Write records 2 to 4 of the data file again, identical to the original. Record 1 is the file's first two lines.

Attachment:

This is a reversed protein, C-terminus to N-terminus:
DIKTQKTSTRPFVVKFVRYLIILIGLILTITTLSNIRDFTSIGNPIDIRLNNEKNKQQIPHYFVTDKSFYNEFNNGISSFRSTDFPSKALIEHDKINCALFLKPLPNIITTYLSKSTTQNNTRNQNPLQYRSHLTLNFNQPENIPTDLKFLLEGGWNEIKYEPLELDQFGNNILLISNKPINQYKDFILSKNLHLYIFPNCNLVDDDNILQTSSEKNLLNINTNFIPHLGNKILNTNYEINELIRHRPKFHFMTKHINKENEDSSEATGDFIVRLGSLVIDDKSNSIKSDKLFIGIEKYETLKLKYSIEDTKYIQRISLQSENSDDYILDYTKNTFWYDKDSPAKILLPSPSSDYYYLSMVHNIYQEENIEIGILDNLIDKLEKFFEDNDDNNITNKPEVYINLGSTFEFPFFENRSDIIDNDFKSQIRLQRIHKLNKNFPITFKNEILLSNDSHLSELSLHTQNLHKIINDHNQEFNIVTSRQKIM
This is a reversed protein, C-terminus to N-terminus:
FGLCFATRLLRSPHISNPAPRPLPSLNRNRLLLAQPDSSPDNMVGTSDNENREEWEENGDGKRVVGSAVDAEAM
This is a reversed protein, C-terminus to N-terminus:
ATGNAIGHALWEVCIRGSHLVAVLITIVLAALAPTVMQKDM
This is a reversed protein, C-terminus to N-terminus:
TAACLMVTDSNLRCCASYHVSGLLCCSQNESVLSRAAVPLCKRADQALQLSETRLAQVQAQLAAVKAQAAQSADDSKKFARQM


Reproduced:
This is a reversed protein, C-terminus to N-terminus:
FGLCFATRLLRSPHISNPAPRPLPSLNRNRLLLAQPDSSPDNMVGTSDNENREEWEENGDGKRVVGSAVDAEAM
This is a reversed protein, C-terminus to N-terminus:
ATGNAIGHALWEVCIRGSHLVAVLITIVLAALAPTVMQKDM
This is a reversed protein, C-terminus to N-terminus:
TAACLMVTDSNLRCCASYHVSGLLCCSQNESVLSRAAVPLCKRADQALQLSETRLAQVQAQLAAVKAQAAQSADDSKKFARQM